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Regional Interests

Wyden, Merkley seek public meeting in Oregon over Air Force proposal in Owyhee

Two F-15E Strike Eagles perform a low-level training mission over the Sawtooth Mountain Range in Idaho.
Two F-15E Strike Eagles perform a low-level training mission over the Sawtooth Mountain Range in Idaho.

Oregon’s U.S. senators this week urged the Department of Defense to hold a public meeting in Malheur County over a proposal to allow low-altitude flights in the Owyhee region.

The Air Force wants to expand its low-altitude training range, bringing ultra-fast flights as low as 100 feet off the ground into adjoining areas in Oregon and Nevada — but the branch hasn’t held a public hearing in the Beaver State.

Instead, they held two hearings in Idaho where low-altitude flights are already allowed, one on the Duck Valley Indian Reservation (which straddles the Nevada-Idaho border) and another virtually.

Sens. Ron Wyden and Jeff Merkley in a letter to Secretary of Defense Lloyd J. Austin III called the decision to not hold public hearings in Oregon hasty.

“While we support the U.S. military and recognize the importance of training capacity, pursuing this path of operation without giving the public the opportunity to participate in the process or raise questions and voice concerns about these plans is shortsighted,” the senators wrote.

OPB has reached out to the offices of Wyden and Merkley for further comment.

The Owyhee region is a vast expanse of rugged mountains and spellbinding geology. It’s home to Indigenous cultural sites, greater sage grouse, ranching and recreation.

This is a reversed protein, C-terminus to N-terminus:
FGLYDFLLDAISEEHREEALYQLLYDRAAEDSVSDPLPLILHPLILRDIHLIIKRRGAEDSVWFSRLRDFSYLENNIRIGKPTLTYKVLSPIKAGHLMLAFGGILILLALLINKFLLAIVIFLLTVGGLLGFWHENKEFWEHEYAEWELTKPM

Since the 1940s, the Mountain Home Air Force Base south of Boise has used airspace over the region — which encompasses the Oregon-Nevada-Idaho tri-state area as well as the Fort McDermitt and Duck Valley Indian reservations — to train pilots on a variety of combat maneuvers.

The base’s airspace is divided into six sections. Currently, the Air Force can only conduct low-altitude training in two of them, called Owyhee North and Jarbidge North.

Subsonic flights (slower than the speed of sound) can go as low as 100 feet above the ground and supersonic flights (faster than the speed of sound) as low as 5,000 feet above the ground in those sections.

The proposal before the public would allow those low-altitude flights into the remaining four sections of the airspace in Oregon and Nevada. The Air Force acknowledges in its draft environmental impact statement that the plan would increase noise, sonic booms and emissions in the region.

The Air Force has already extended the public comment period until Sept. 22 and is accepting comments by mail and online. Sens. Wyden and Merkley requested an additional 30 days for comment along with a public meeting in Malheur County.

First Lieutenant Daniel S. Barnhorst at the Mountain Home Air Force Base said in an email to OPB that no public hearing was scheduled in Oregon due to low attendance at a November 2019 meeting in McDermitt, Nevada — just across the Oregon state line — during the public scoping process.

“[I]t was the most central location for people from both states who live within the airspace to be able to attend,” Barnhorst wrote. “Because of the low attendance in 2019 there was no follow-up public hearing scheduled for that location.”

He added that the base has alerted Air Force officials of the senators’ request for a public hearing in Oregon and is awaiting a response.

Correction: This story has been updated to indicate a public hearing was held within the borders of Nevada. OPB regrets the error.

Copyright 2021 Oregon Public Broadcasting